Plotting: Part Two - Theme, Climax, Denouement
The theme of a story is the impression which the author wishes to leave with his reader at the end of the book. The writer should determine the theme of the story early on in the writing. Effectively, it should be decided whether there will be a happy, sad or mixed message given, and what the message will be. By the time the reader has been told what the conflicts are, he should have a pretty good idea what sort of outcome to expect. And, unless you have an extremely well-crafted surprise ending, the reader is going to feel cheated if you don't deliver the expected outcome. If the reader feels cheated, he is not going to read your next story. Theme is the fulfillment of the expectations the author has raised in the reader.
In "The Pirates of the Caribbean", we know, by the time the conflicts have been exposed, that we should expect a happy ending. We've seen humorous scenes and a budding romance, clear signs of an upbeat ending. We know who the good guys are, why they are good, who the bad guys are and that they will be punished. Most fiction is so-called "feel good" fiction because it has a wide range of appeal. Readers like to feel happy when they finish a story. If you're undecided about your theme, then writing a happy ending is a safe and easy choice.
Once the theme of the story is firmly established and the conflicts exposed, the action should move firmly and decisively toward the high point of the story, the climax. To paraphrase the renowned fiction-writing coach Lawrence Block, you need to run your hero up a tree, then throw rocks at him. In other words, once you think you've put your character into an impossible situation, it's your job to make it even more impossible. The move toward the climax is the most crucial point in capturing your reader's attention. He has to wonder how on earth you are going to get your hero out of the tree.
In "The Pirates of the Caribbean", the heroes are battling against seemingly impossible odds. Their antagonists are devious, blood-thirsty, and immortal. They've cut the heroes off at every turn. No matter what they try, it seems that they cannot outwit their foes and are bound for certain death. But, being heroes, they forge ahead bravely, hoping against hope that goodness will prevail.
The climax is the turning point of the story, what I call the 'aha' moment. This is the point where the author reveals how he is going to get his hero out of the tree. All of the threads of the story should converge at this point to form an explanation for the reader. And, be mindful, the explanation should make sense based on the foreshadowing (hinting) that went on before. The climax is not the time to introduce new elements to the story or fabricate miracles.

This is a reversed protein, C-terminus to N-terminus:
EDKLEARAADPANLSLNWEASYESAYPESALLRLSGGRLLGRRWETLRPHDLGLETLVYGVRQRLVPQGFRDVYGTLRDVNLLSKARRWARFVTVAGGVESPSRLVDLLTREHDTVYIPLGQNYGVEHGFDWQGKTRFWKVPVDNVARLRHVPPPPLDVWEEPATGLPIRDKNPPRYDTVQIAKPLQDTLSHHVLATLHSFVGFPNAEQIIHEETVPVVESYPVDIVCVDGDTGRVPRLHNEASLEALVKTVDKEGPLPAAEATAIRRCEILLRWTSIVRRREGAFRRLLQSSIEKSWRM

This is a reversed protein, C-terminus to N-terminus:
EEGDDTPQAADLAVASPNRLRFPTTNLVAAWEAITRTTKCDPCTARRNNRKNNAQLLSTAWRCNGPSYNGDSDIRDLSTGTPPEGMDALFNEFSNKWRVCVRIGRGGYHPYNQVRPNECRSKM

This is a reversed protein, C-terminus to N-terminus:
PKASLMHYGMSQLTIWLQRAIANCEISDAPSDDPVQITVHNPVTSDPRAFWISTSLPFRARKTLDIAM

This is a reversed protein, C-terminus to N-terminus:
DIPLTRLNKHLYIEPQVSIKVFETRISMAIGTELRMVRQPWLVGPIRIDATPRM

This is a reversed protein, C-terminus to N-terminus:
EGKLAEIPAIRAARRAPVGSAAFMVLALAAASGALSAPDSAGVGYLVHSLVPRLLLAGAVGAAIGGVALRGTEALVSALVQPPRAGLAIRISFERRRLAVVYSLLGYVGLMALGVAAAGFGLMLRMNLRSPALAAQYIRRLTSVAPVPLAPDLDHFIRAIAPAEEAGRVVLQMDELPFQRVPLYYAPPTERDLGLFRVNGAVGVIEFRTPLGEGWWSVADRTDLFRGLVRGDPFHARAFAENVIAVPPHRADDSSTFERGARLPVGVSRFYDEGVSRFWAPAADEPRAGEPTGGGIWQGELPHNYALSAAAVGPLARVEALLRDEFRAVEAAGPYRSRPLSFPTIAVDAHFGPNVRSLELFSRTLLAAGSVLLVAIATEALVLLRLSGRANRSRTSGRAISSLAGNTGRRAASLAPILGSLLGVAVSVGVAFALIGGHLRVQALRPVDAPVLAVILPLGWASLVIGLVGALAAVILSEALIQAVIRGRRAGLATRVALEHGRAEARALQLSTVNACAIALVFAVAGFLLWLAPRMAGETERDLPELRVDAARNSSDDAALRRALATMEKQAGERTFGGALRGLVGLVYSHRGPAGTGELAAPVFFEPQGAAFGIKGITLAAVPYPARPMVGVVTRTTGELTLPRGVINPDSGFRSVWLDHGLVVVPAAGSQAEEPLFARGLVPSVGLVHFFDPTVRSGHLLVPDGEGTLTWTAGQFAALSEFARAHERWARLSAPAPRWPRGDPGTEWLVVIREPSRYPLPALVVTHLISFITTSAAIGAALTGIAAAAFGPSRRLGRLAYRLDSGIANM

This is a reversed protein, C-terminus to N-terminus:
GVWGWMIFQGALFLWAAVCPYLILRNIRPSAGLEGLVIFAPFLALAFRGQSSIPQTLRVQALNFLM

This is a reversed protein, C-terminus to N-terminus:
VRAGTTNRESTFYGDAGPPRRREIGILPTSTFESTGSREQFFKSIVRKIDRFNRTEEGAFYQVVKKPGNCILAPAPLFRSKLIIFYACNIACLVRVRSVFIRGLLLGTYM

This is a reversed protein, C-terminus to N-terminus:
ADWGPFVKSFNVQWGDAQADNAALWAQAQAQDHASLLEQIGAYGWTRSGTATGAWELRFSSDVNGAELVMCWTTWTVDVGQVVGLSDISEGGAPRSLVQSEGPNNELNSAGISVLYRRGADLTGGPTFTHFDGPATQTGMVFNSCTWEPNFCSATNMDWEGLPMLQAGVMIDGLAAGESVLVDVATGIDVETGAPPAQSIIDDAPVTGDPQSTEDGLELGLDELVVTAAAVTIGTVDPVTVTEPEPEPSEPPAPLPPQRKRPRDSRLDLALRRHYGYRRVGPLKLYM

The climax should also begin to answer the questions that the writer posed when writing the exposition and exposing the conflicts. In the case of "The Pirates of the Caribbean", the heroine exposes her terrible secret, we rather suspect that the antihero is really a good guy, that the bad guys are going to be punished, and what the heroes intend to do to finally go about effecting the change.
Once the writer has begun to clue in the reader, the reader should realize that the end of the story is near. If you've done your job properly, the reader should start to feel sorry that the end is coming, but also curious about how the writer is going to tie up the loose ends satisfactorily. This brings us to the final point of plotting a story, denouement, or, the conclusion.
When writing the denouement, it is the author's job to thoroughly review the story that has already been written and to make certain that all the plot elements which were presented to the reader earlier on have been addressed. The only case in which a lingering question should remain unanswered in a story is when the author intends to write a sequel. And, in the case of a sequel, it should be clear that the writer is withholding the information for a future date.
In some cases, the denouement quietly unravels the mystery for the reader, and in other cases, more action is required to answer the remaining questions. In our example story, the latter is the case. The hero has to resolve inner conflicts, rescue the antihero, who has again gotten himself into hot water, and secure the heart of his fair maiden. The heroine must make a decision regarding love and make her intentions clear. The lesser characters must also resolve their own conflicts, and the antihero's story must be drawn to a conclusion.
While writing the denouement may not be quite as fun as creating the climax, it is the writer's last chance to satisfy the reader. By writing a thorough and detailed conclusion, the author gives the reader his payoff, the answers he has been set up to crave. The conclusion should leave the reader sorry to turn that last page and say good-bye to the characters and story that was created. How you go about it is a function of how well you achieved the other plot points leading up to the end.
The second element necessary in writing the perfect story is no less important that that of plot, characterization. The secret to creating a plot which will keep the reader glued to the page is the creation of believable, sympathetic, and fully-drawn characters. No matter how well-crafted a plot may be, without good characters, the reader is simply not going to care what happens next in the story. And that is the subject of part three in this series.
The Piker Press moderates all comments.
Click here for the commenting policy.